Required Return on Investment q For any capital expenditure proposal, a question arises as to the company’s required return on its investment. q The required return is equal to the cost of providing cash for the investment and is expressed as a percentage rate. For example, a 15% return means that the cost is 15 cents for every dollar invested. q A company’s financial position only improves if the proposal provide a return greater that the cost of providing the cash for the investment (i. e. , in other words, greater than 15% in this example. ) 12

The Cost of Capital q The rate that measures the cost to a company of providing cash for investments is called the company’s cost of capital. q The cost of capital is the weighted-average cost (rate of return) it must pay to all sources of capital (investors and creditors). q It is calculated by the weighted-average of a firm’s debt and equity financing. 13

The Cost of Capital q One simple way to calculate the cost of capital is to determine the proportion of debt and equity that a company has, the required return, and then calculate a weighted average cost: Weighted average cost of capital; the minimum acceptable rate of return (cutoff rate) a company should accept; the required rate of return needed on a capital expenditure proposal. 14

Time Value of Money q The time value of money is an accounting tool recognizing that the value of a $1 received today is worth more than a $1 received tomorrow, because the $1 today can be invested for a return. Consider the following chart: Therefore, you would rather have $100 today than $100 in one year because the $100 today can earn 10% and grow to $110. 15

Present Value q Present value is the value today of a certain amount of dollars paid or received in the future. In example below, the present value of $110 to be received one year from now is $100 at the beginning of 2003. q $100 is also the present value of $133. 10 to be received in three years (at the end of 2005). 16

Compound Interest q Compound interest is interest that accrues on both the principal and the past (unpaid) interest. Thus, during 2003, interest of 10% accrues on the principal of $100, making a total of $110 at the end of 2003. q In 2004, interest of 10% accrues on the $110 (the principal and the 2003 interest), which yields principal and interest at the end of 2004 of $121. 00 and so on. Compounding principles illustrates the concept that time is money and is the basis for time value of money 17 computations.

Present Value of a Single Future Sum q Present value of a single future sum was illustrated in our previous example. The present value of $110 (a future sum) today is $100. q A single future amount is a onetime future cash flow. For example, if Unlimited Decadence plans to use a mixing machine for three years and then sell it, the cash it will receive from the sale in three years in a single future sum. q Present value tables can be used to calculate these amounts. 18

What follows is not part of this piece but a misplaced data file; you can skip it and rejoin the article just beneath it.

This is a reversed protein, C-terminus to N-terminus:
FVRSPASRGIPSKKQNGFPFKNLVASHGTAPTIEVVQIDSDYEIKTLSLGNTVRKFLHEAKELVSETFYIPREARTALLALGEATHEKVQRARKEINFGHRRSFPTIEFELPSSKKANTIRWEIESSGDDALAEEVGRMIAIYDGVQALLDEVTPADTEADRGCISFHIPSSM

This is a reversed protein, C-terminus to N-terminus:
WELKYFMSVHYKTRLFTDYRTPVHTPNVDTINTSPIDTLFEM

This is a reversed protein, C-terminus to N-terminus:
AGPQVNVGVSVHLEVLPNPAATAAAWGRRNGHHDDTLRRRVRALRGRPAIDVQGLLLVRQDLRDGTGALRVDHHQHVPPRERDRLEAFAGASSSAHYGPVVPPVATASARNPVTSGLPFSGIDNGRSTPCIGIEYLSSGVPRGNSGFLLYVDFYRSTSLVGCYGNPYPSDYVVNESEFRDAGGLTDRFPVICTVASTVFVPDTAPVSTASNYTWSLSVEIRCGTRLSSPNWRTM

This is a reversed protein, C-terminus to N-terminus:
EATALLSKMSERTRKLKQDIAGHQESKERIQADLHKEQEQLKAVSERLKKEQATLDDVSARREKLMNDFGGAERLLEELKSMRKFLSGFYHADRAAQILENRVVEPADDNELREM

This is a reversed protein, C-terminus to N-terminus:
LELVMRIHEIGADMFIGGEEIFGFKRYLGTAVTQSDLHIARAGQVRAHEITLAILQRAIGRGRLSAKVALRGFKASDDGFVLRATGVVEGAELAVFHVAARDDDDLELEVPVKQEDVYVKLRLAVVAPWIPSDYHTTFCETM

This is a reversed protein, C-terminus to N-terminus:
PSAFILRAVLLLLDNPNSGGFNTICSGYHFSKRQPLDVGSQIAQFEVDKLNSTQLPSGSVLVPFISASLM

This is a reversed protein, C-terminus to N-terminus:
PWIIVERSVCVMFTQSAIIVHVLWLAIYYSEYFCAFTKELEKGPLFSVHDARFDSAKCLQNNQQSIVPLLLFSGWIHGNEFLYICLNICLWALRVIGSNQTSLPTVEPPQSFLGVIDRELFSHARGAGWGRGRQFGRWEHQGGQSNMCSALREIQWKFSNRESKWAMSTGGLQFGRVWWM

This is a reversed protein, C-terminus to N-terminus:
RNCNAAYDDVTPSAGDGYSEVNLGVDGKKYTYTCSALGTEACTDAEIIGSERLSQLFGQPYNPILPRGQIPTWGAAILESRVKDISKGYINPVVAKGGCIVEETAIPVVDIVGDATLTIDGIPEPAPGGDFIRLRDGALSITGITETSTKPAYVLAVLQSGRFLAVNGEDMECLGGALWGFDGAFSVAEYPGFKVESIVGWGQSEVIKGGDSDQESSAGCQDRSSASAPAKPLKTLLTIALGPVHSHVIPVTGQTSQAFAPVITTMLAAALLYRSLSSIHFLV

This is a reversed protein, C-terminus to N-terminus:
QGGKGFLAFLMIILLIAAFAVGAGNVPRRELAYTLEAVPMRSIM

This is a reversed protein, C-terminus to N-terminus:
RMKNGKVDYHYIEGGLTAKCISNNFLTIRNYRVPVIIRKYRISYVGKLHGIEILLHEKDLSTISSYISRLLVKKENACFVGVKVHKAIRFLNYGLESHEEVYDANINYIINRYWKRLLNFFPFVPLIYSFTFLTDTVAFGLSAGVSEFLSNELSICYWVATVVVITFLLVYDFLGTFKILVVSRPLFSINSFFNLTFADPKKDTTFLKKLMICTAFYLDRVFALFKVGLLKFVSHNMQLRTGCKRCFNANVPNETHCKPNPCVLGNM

Present Value of a Single Future Sum Table 20 -1 Interest Rates Interest Periods 10% 3 . 7513 q The present value of a single future sum of $133. 10 three years from now, at a 10% rate of return, is $100. q By locating the intersecting point of 3 years and 10% on Table 20 -1, a factor of. 7513 is 19 found.

Present Value of an Annuity q An annuity is a series of equal periodic future cash flows such as projecting that a new mixing machine purchased today by Unlimited Decadence will require $200 in maintenance at the end of the next 3 years. q The present value of an annuity, then, is the amount of money that, if invested at some interest rate today, will generate a set number of equal periodic payments (receipts) that are made over equal time intervals in the future. q Present value tables can be used to calculate these amounts. 20

Present Value of an Annuity Table 20 -2 Interest Rates Interest Periods 10% 3 2. 4869 q The present value of an annuity of $200 for the next three years, at a 10% rate of return, is $497. 38. q By locating the intersecting point of 3 years and 10% on Table 20 -2, a factor of 2. 4869 is found (note the factor will always be more than 1 but less than the number of years of the annuity). 21

Net Present Value Method q The net present value method is one approach to evaluating capital expenditure proposals. It considers the time value of money and involves the following three steps: 1. Determine the initial expected cash payment required. 2. Determine the present value of the expected future net cash receipts. 3. Determine the net present value (difference between step 1 and 2). 22

Net Present Value Method – Operating Rules q The decision rules relating to the computation of net present value are set forth below. NPV is Zero, then ROR = RROR Acceptable NPV Negative, then ROR < RROR Not Acceptable NPV is Positive, then ROR > RROR Acceptable Where ROR = Rate of return calculated on investment and RROR = Required return (cutoff rate) by decision-makers 23